Possession takes many forms in Amy Freed’s sometimes clever, sometimes obvious look at the Salem Witch Trials in “Safe in Hell.” After its bow last year at South Coast Rep, the show is receiving a spirited East Coast preem at Yale Rep, helmed by Mark Wing-Davey. Vaudeville, puppetry and grotesque masks all contribute to the dark farce that looks at the consequences of extremism in pursuit of God, Devil or Dad.
But Freed has more on her mind than a Puritan version of “Spamalot.” Problem is, when it comes time to get semi-serious in the second act, the playwright loses her bearings as she tries to make sense of the political, social and psychic dynamics of that time — and of the present.
Like Arthur Miller with “The Crucible,” Freed sees contemporary resonance in her subject matter. For Miller, it was the political witch hunt led by Sen. Joseph McCarthy in the 1950s. For Freed, it’s the current administration’s strategy of using religious principles for political ends. One doesn’t have to squint too hard to see the Bushes in Freed’s Oedipal storyline of the esteemed father and the hopelessly lost son, the latter using a campaign of fear and paranoia to earn his place in the family portrait gallery.
Play centers on the Rev. Increase Mather (Graeme Malcolm), the formidable but God-loving Puritan preacher, and his arrested-development son, Cotton (Erik Lochtefeld). The reverend’s sermons have such titles as “Why God Hates You.”
Increase is summoned to quell the hubbub in Salem, but illness prevents him from traveling, so Cotton seizes the day to show the old man he doesn’t lack the “family gift for the invisible.”
Freed uses contempo speech, some anachronistic touches and lots of broad comedy to make her points — and sometimes just for the hell of it. Often the touches are deft or screwy (“But seriously, folks,” says Increase in the midst of his hellfire-and-brimstone sermon.) Sometimes, however, the gags are simply clunky or strained. (“Let’s not jump the musket, my good woman,” Cotton says to one of the townsfolk. Or: “That’s why he’s called the Almighty. He just might.”)
A great, white-maned Malcolm plays the imposing elder Mather with delicious delight, playfully embracing his Puritan passion. But underneath the silliness, there’s a man who is seriously conversant with God and who understands the need for light in the hard lives of the New World colonizers. (Leiko Fuseya’s dour black set is so grim, it’s funny, with even the textured walls looking painful to live with.)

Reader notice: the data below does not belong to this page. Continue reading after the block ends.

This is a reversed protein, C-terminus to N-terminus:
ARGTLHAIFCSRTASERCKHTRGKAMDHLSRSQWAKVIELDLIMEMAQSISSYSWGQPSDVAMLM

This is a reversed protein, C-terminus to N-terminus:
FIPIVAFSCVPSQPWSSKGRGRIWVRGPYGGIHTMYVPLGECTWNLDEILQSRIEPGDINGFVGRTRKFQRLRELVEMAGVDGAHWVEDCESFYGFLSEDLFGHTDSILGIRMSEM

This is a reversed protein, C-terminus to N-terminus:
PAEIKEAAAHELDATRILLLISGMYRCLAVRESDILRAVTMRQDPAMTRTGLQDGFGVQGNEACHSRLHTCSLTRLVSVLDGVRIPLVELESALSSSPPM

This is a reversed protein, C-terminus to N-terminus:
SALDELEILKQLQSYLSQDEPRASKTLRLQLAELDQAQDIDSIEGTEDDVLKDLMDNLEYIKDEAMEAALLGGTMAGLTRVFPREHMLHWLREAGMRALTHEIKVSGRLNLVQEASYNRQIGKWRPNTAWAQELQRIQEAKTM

Also understanding the balance between the farcical and the real is Adam Dannheisser as the Rev. Doakes, the touchy-feely preacher who is the liberal antidote to the party-pooper Puritans and who becomes a victim of Cotton’s crusade.
Perhaps because both Increase and Doakes genuinely connect with God in their own way, they can play the comic so divinely. Less successful is Lochtefeld’s Cotton, who plays the sweaty, smirky, skittish scion with a sense of lost dimness. But the character indeed loses his way and focus in the second act, when he makes a deal with the devil he knows rather than the God he doesn’t.
Others in the cast are wonderfully loopy. Welker White is hysterical in every sense of the word as the tightly wound Puritan wife who just can’t take it anymore in the “dung-hole” of Salem. When her husband tells her times may get more difficult and they might have to live a little poorer, White’s answer, “Not — possible!” — is the comic cry of a woman at wit’s end.
Also solid are Myra Lucretia Taylor as the African slave Tituba, who gives new flavoring and meaning to pea soup, and the other actresses, all of whom take comic possession of their roles.
But for all the comic goings on, it’s unclear what Freed has in mind other than to revel in the tragedy of idiots. Is it to make a morality tale of the battle between the forces of light and darkness, or to say a little more filial self-esteem could have averted a national disgrace?
When the play ends with its light-filled spectacular as Doakes climbs the stairway to Paradise (accompanied by Hawaiian music), Cotton still can’t utter the words “I’m sorry.” In the search of God and/or the father, sometimes it’s easier to settle for the devil in disguise.